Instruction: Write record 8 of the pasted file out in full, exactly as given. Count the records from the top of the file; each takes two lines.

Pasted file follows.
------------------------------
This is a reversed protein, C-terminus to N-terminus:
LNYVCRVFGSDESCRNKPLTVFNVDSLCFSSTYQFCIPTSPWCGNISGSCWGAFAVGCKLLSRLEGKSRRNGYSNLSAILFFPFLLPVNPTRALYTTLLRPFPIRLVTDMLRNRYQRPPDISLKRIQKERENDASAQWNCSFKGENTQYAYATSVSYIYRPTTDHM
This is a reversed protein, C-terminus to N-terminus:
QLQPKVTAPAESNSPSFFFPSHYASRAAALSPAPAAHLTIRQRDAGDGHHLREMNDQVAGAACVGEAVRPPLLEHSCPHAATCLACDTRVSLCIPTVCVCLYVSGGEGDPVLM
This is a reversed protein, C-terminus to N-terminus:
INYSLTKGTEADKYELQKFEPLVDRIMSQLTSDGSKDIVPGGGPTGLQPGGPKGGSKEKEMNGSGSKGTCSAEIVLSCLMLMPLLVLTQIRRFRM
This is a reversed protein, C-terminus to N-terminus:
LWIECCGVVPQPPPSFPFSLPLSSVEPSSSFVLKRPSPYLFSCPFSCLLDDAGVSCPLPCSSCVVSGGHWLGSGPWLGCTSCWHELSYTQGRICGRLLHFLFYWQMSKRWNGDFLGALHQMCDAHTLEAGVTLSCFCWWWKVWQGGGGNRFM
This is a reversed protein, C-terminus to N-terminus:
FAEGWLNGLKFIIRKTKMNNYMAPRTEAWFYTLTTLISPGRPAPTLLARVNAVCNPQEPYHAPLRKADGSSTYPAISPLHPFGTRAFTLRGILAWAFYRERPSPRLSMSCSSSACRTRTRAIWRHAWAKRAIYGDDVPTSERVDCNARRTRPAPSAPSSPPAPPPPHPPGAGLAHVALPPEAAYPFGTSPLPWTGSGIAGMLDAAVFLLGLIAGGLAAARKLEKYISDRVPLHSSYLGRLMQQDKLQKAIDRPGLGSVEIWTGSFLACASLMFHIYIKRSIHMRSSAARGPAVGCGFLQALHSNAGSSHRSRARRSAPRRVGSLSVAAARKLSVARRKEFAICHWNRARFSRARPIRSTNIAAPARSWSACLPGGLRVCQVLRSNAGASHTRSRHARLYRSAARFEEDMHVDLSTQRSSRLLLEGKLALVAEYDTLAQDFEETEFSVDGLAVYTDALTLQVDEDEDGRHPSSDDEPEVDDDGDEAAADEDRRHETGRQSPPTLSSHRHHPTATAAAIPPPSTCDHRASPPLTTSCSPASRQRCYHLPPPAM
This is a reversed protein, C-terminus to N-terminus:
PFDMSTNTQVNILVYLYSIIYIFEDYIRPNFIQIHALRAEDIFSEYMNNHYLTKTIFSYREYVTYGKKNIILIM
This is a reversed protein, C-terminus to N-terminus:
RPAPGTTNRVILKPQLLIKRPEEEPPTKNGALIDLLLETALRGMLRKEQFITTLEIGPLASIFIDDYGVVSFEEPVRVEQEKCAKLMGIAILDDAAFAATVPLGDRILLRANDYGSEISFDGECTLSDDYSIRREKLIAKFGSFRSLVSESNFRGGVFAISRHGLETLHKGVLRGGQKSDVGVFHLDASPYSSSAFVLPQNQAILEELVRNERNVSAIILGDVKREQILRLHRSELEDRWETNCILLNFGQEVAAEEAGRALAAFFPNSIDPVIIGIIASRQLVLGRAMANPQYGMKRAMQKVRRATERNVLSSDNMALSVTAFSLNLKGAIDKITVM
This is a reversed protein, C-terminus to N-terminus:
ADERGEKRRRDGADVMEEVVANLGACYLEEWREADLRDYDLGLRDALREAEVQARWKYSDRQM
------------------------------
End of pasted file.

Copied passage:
This is a reversed protein, C-terminus to N-terminus:
ADERGEKRRRDGADVMEEVVANLGACYLEEWREADLRDYDLGLRDALREAEVQARWKYSDRQM